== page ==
Urban trees save cities millions of dollars, new research says

The multifaceted benefits of urban trees were detailed in a new study finding that cities with more trees reduce air pollution and protect people from heatwaves. 

Eric Risberg/AP/File
Trees frame Lake Berryessa with California's newest national monument in the background near Berryessa Snow Mountain National Monument, in Calif., July 10, 2015. Interior Secretary Ryan Zinke said he’s recommending that none of 27 national monuments carved from wilderness and ocean and under review by the Trump administration be eliminated.

Trees in cities reduce air pollution, absorb carbon, and protect people during heatwaves, saving megacities more than $500 million a year in healthcare, energy costs and environmental protection, according to new research.

With one in ten people predicted to live in cities of more than 10 million inhabitants by 2030, urban forests can make these spaces healthier and more affordable, a study by the State University of New York (SUNY) said.

"Greening urban areas is critical," the lead author, Theodore Endreny of SUNY's College of Environmental Science and Forestry, told the Thomson Reuters Foundation.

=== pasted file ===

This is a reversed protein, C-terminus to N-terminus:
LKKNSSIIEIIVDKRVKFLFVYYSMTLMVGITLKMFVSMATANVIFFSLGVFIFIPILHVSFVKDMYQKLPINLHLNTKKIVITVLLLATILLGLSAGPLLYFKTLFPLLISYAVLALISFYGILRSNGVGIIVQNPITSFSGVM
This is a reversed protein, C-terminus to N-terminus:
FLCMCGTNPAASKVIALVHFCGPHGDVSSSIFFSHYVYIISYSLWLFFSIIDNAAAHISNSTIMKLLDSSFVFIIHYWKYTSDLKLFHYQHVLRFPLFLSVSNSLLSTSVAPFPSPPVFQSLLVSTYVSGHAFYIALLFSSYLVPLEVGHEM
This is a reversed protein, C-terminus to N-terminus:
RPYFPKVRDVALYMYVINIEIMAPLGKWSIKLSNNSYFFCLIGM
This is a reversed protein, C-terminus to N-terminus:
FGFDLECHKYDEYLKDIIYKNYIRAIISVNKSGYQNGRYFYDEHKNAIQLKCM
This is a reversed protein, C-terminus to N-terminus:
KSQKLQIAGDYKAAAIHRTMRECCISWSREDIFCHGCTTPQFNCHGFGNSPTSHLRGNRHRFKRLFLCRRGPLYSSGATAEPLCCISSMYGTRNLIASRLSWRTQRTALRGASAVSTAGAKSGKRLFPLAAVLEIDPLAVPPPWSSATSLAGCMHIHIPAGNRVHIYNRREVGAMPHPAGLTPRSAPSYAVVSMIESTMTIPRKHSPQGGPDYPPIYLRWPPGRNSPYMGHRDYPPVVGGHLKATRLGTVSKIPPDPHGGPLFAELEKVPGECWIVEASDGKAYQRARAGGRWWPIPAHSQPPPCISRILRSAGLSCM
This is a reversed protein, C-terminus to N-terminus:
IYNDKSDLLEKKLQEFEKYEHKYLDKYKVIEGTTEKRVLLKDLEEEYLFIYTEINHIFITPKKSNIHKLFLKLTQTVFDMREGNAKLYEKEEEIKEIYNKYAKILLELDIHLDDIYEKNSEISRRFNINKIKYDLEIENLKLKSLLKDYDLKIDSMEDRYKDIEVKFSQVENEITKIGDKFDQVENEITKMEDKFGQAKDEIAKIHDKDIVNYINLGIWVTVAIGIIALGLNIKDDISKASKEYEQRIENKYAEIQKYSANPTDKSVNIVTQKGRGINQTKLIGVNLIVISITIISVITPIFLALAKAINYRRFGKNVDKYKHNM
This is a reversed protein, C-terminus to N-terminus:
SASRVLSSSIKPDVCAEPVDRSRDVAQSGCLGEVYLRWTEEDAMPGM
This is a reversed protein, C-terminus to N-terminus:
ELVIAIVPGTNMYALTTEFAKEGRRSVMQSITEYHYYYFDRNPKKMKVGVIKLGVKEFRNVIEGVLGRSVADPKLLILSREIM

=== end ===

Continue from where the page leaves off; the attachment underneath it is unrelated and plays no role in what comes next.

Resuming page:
"Trees are immeasurably important for human wellbeing and biodiversity, the underpinning of our quality of life."

Urban forests can lower the "urban heat island effect" of cities, which are often several degrees warmer than nearby rural areas, worsening air and water pollution and making sweltering workers less productive, the study said.

Plants cool air around them through transpiration and their leaves block heat from the sun, as well as absorbing noise.

During heatwaves, set to become more frequent as temperatures rise, trees can cool buildings, potentially reducing the cost of fans and air conditioning, the study said.

The researchers, who focused on 10 megacities across the globe including Beijing, Moscow and Buenos Aires, found the benefits of urban forests could nearly double if more trees were planted in areas such as sidewalks, plazas and parking lots.

But urban conservation has been neglected in favor of larger, more remote natural areas, they said.

"If we focus our efforts outside the city, the biggest beneficiaries of (trees) are being neglected," Dr. Endreny said, as more than 700 million people live in the world's 40 megacities.

This story was reported by the Thomas Reuters Foundation.

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